It’s no secret that today’s digital age has made it far easier to make global connections and stay abreast of the political and social events taking place abroad. But even with the Internet and social media bringing about awareness of different cultures and practices, misconceptions and stereotypes still persist about what it’s like to live, work, and find success in another country.
That’s why veteran producer Nisa Ahmad is making it her duty to bring Generation Soweto to life. After taking a personal trip to South Africa earlier this year and spending a number of days in Cape Town and Johannesburg, Ahmad knew she had to document her experience. Her interaction with young professionals, entrepreneurs and tech junkies in a developing country inspired her to create a film that will allow her to share the experiences of four South African millennials with the world.
“These young kids, kids that in America are still living with their parents, are running companies. One of our cast members is a blogger and she learned how to code by using YouTube tutorials. It just inspired me that in the face of adversity they are not letting anything get in the way of them and their dreams,” Ahmad told BlackEnterprise.com.
With Generation Soweto, Ahmad and her team plan to take a look at the political and social climate of South Africa 20 years after apartheid, while exploring the job market, entrepreneurship, rising cost of living and technology through the lens of four adults ages 18—30.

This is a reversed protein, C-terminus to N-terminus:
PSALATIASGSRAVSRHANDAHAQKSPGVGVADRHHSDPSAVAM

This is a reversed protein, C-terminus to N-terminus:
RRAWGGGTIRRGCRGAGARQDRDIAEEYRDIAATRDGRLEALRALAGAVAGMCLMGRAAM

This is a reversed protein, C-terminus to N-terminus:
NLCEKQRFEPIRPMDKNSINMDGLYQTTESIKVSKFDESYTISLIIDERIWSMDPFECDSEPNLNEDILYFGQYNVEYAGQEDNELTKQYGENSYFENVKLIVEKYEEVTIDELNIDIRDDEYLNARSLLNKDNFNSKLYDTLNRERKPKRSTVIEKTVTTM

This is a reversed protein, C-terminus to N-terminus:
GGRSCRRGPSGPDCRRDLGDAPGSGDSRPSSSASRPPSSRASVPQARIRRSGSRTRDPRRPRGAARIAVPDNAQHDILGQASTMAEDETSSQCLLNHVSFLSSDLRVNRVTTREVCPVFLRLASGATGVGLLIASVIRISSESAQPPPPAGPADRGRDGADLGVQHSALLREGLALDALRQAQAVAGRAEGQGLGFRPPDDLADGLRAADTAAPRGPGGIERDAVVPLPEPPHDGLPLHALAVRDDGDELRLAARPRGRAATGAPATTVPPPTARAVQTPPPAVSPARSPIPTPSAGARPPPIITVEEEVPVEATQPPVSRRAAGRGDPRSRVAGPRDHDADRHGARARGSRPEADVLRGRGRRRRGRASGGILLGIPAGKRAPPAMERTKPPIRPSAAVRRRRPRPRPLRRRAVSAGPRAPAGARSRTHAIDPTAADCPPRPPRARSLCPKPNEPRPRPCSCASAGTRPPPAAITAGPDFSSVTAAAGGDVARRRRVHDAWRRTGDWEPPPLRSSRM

“I hope this documentary builds a bridge between millennials around the world and show how similar millennials are and how connected they are through the Internet,” Ahmad said.
Using her personal savings and the help of friends to get Generation Soweto off the ground, Ahmad has launched an Indiegogo campaign to help fund the project to completion. With the goal to raise $80,000 by Aug. 31, 2015, donations to the campaign will help with production, post-production, and travel cost, with rewards being offered to supporters ranging from digital download of the movie to executive producer credits on the film.
“With your contribution, you make a difference not just for those in South Africa who are telling their stories through Generation Soweto, but you will actually be supporting positive images of youth in a country that has known such social and political hardships,” Ahmad said in a statement on the campaign’s website.